After a desultory Summer, the garden has re-invented itself as a garden of Triffids.
Plants that move! Clamber relentlessly. That twirl and twine and choke and crawl...That drag themselves tendril by tendril.
Plants that cannot be stopped!
Outback, taking over, are African Yams, Chokos, Russian Cucumbers and New Guinea Beans. In the mix are Snake Beans, Yam Beans, and Bolivian Cucumbers (Achocha) Sweet Potato, Butternut and Kobacha Pumpkins...
With so many climbers and creepers I had to install lifts. So as the garden grew up and crawled I started feeding it jute twine and began running feeder lines hither and yon like a aerial circus or a spider on acid.
Who would have thought that the air could be so occupied and verdant when the soil is so far away?
I wish I had a plan for this macrame but its all impulsive twisting and tie-ing as I try to keep ahead of the tendrils. Nonetheless, it's a novel garden now. I ran an old hose from the huge Silky Oak to an overhanging Dawson River Bottle Brush so that the future aerial activity has more freeway.
It's detente. I'm trying my hand at plant husbandry. A plant trainer.
Without my trusty roll of twine....they'd take over.
The irony is that despite employing such a simple tool, the climbing plants are thriving. They must like the exercise and the journeying, even though I set the route.And nothing has traction like twine. It's ladder for plants.
Unlike the Permies' penchant to 'design' a garden from the getgo, this one comes together on the fly.
For more discussion on this climbing adventure, check out this link for a comments thread about my experience using twine for climbing plants.
But I do have other plants growing closer to the ground, and, with the cooling of the weather, have been madly planting out and sowing seed. Seeds I had planted before that did not take over Summer, are now sprouting on my second try.
I've improved my sowing routine and embraced a different relationship with...weeds.
Over Summer the weeds got away from me. It was a great season for weeds and given that I was so often ill, the weeds freely grew without challenge. So where they grew I let them be...
Then I smothered them! And those I did not smother in their beds I harvested for mulch.
And a fine thing too. I kept laying down and moving about weed mat on the paths between the garden beds and any weediness underneath died. Why pull a weed when you can darken it to death? If I don't keep the mulch up I get weeds because my mulch is chockers with grass seeds (because it is cut grass).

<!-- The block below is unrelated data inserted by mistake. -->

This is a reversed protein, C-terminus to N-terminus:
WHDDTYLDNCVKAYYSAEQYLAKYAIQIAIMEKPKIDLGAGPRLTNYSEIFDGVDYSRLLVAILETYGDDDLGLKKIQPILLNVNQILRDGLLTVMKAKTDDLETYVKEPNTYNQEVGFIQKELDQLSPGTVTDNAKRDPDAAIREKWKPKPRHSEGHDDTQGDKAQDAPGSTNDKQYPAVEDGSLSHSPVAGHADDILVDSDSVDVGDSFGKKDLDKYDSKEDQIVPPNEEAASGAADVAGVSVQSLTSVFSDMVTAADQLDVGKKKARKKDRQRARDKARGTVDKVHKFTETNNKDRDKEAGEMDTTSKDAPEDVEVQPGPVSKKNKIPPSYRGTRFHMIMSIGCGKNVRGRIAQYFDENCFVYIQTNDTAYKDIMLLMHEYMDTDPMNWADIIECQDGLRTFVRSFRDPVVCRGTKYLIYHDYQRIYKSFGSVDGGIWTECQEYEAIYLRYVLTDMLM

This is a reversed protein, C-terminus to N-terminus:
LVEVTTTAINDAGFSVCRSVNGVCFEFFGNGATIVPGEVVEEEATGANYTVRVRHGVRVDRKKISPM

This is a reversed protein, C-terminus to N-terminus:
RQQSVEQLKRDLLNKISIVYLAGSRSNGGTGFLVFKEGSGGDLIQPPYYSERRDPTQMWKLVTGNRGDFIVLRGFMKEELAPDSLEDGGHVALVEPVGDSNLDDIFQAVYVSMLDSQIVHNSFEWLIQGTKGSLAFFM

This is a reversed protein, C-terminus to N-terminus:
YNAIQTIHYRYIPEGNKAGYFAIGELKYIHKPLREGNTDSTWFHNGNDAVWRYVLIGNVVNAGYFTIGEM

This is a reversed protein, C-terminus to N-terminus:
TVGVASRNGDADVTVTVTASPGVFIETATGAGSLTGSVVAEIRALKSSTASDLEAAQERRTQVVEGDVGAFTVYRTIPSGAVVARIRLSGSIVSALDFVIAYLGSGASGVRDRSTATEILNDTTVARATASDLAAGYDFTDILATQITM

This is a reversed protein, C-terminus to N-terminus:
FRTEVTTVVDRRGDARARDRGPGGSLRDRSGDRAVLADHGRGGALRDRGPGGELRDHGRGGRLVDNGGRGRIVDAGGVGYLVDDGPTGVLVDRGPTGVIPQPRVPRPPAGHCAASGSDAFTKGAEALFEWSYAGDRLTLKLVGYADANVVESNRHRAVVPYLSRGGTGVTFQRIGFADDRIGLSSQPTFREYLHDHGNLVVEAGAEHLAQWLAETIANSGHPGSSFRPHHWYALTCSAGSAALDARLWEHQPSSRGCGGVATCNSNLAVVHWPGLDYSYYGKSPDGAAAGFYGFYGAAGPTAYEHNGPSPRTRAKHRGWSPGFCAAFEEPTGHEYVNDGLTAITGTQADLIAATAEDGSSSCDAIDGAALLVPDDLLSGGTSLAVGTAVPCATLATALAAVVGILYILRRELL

But surprisingly on the beds I get few weeds...
Despite that I seldom weed...so long as the mulch keeps a'coming.
To then be able to turn weeds into much -- by throwing them atop cardboard, packaging and newsprint on the garden paths -- is a delightful irony.But it works just fine. And given that harnessing a creeper is a simple snip snip with a pair of scissors -- both jute twine and plant is keenly laid to rest on the very same paths. I recycle the dead.
So I smother the weeds with weed mat and then blanket them with paper and mulches.
I've ratcheted up my exotic penchant with my recent seedings. Among the more interesting plants I've sown are:
- Achocha (Bolivian Cucumber)
- Egyptian Spinach
- Okinawa Spinach (seedling)
- Betel Leaf (seedling)
- Aztec Spinach (Huauzontle)
- Yam Bean (Jicama)
- Brazil Spinach (cuttings)
- Mouse Melon
- Rakkyo Onion (seedling)
I guess my major oversight was to not plant out enough flowers...for blooming at the moment. I've rectified that with another sunflower indulgence and a keen insertion of some classic cottage garden standards like Hollyhocks, Lupines and such.
But vegetable or flower, I'm still learning how to handle each plant so that it grows to maturity. It's been a great Summer for peppers after the bad times of the past. But cucumbers -- the ready fruiting thereof -- still alludes me, so maybe I'll be cross pollinating with a feather next time around.
And talking of peppers...and many of my plants in fact: I've been trying to rectify their habit to hall over. My soil is so sandy and the much I use so friable, that plants struggle for anchorage , especially when they get larger or bear fruits. So I've run a 'hand rail' the length of each bed on which I can rest sticks and such to support the plants underneath. Even inserting stick does not suffice as they too fall over so the sticks often need to be supported. Thus my hand rail...chest high: bamboo canes running parallel to the soil.